Comparable in content to the U.S. Longitudinal Study of Aging II (LSOAII) and the AHEAD sample of the HRS.
Strong in health, family, and inclusion of long-term care items. 
Micro data available for free by submitting applications to Nihon University. Currently, the first two waves of data are publicly available.
PI: Saito, Y.
Funded by Nihon University and MEXT, supplemented by the U.S. NIA for data distribution.
http://www.nihon-u.ac.jp/affiliate/institute/information_networking/nujlsoa/index.html
http://www.usc.edu/dept/gero/CBPH/nujlsoa/index.htm 
Japanese Study of Aging and Retirement (2007, 2009, 2011) Random sample of adults aged 50–75 years in five municipalities at Wave I. Expanded to include seven municipalities in 2009. Economic, social, and health conditions. Comparable to HRS in the United States, the Survey of Health, Aging, and Retirement in Europe in continental Europe, and the English Longitudinal Study of Aging in the United Kingdom. Strong in economic and social security policy–related items and linkages with municipal official records of medical and long-term care. Micro data available for researchers who belong to universities and/or research institutes (subject to approval by the Research Institute of Economy, Trade and Industry). Currently, the first wave of data are publicly available.
PIs: Ichimura, H., Hashimoto, H., & Shimizutani, S.
Funded by RIETI, MEXT, and MHLW.
http://www.rieti.go.jp/en/projects/jstar/index.html 
Title (years) Design Contents and comparability Notes 
National Survey of the Japanese Elderly (1987, 1990, 1993, 1996, 1999, 2002, 2006, 2012) Longitudinal panel design with refresh samples (60+ years). Nationally representative samples. Demographics, social integration, health, subjective well-being and mental health status, financial status, memory. Partially comparable in content to the U.S. Americans’ Changing Lives, and the National Health Interview Survey, Supplement on Aging, and the Health and Retirement Study (HRS). Strong in psychosocial aspects of aging. Micro data publicly available via www.icpsr.umich.edu. Currently, the first four waves of data are publicly available. The first four waves of date are also available (for a fee) on Data Archive of Social Research on Aging Web site http://www.socio.com/agingdata.php.
PIs: Liang, J., Maeda, D., Shibata, H., & Akiyama, H.
Funded by the U.S. National Institute on Aging (NIA), Japan Ministry of Health, Labour, and Welfare (MHLW), and the Ministry of Education, Culture, Sports, Science and Technology (MEXT).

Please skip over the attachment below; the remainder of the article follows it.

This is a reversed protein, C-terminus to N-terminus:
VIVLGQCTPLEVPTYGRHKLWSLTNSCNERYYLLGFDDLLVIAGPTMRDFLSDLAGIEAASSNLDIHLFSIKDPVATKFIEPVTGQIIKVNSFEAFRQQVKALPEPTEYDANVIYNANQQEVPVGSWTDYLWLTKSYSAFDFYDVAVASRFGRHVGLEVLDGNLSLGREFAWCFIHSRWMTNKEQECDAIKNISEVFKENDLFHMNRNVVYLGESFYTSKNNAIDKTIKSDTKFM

Nihon University Japanese Longitudinal Study of Aging (1999, 2001, 2003, 2006, 2009) Longitudinal panel design with refresh samples in 2001 and 2003. Nationally representative samples of noninstitutionalized adults aged 65+ years at Wave I. Health and functioning, mental health, health behavior, demographic and family characteristics, income, health care and long-term care service utilization, intergenerational exchange, and norms and values relevant to aging.
Comparable in content to the U.S. Longitudinal Study of Aging II (LSOAII) and the AHEAD sample of the HRS.
Strong in health, family, and inclusion of long-term care items. 
Micro data available for free by submitting applications to Nihon University. Currently, the first two waves of data are publicly available.
PI: Saito, Y.
Funded by Nihon University and MEXT, supplemented by the U.S. NIA for data distribution.
http://www.nihon-u.ac.jp/affiliate/institute/information_networking/nujlsoa/index.html
http://www.usc.edu/dept/gero/CBPH/nujlsoa/index.htm 
Japanese Study of Aging and Retirement (2007, 2009, 2011) Random sample of adults aged 50–75 years in five municipalities at Wave I. Expanded to include seven municipalities in 2009. Economic, social, and health conditions. Comparable to HRS in the United States, the Survey of Health, Aging, and Retirement in Europe in continental Europe, and the English Longitudinal Study of Aging in the United Kingdom. Strong in economic and social security policy–related items and linkages with municipal official records of medical and long-term care. Micro data available for researchers who belong to universities and/or research institutes (subject to approval by the Research Institute of Economy, Trade and Industry). Currently, the first wave of data are publicly available.
PIs: Ichimura, H., Hashimoto, H., & Shimizutani, S.
Funded by RIETI, MEXT, and MHLW.
http://www.rieti.go.jp/en/projects/jstar/index.html 

Public Policy Issues